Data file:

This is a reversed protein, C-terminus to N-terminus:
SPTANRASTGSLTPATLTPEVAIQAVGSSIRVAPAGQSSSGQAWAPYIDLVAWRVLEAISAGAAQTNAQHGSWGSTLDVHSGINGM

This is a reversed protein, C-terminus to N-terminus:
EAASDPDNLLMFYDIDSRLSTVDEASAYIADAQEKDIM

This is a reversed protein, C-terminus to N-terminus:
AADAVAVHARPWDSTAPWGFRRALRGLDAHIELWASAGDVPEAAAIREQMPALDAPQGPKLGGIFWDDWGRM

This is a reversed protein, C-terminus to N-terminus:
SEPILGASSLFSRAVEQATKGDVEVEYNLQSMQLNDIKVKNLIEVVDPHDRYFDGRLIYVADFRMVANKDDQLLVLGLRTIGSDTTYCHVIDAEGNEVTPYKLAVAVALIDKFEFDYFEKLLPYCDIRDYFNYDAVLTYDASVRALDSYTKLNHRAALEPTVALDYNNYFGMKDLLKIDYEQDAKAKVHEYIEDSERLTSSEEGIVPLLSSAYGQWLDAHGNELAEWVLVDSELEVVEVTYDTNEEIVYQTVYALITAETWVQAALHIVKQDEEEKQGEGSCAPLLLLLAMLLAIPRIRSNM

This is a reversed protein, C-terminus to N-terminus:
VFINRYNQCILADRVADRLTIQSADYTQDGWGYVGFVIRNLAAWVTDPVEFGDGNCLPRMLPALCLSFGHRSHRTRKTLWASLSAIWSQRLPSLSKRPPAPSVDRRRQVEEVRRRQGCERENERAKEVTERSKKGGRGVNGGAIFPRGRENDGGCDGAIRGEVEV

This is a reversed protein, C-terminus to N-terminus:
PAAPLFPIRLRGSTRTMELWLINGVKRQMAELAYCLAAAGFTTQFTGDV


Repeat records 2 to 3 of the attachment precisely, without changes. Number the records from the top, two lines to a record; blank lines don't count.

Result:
This is a reversed protein, C-terminus to N-terminus:
EAASDPDNLLMFYDIDSRLSTVDEASAYIADAQEKDIM

This is a reversed protein, C-terminus to N-terminus:
AADAVAVHARPWDSTAPWGFRRALRGLDAHIELWASAGDVPEAAAIREQMPALDAPQGPKLGGIFWDDWGRM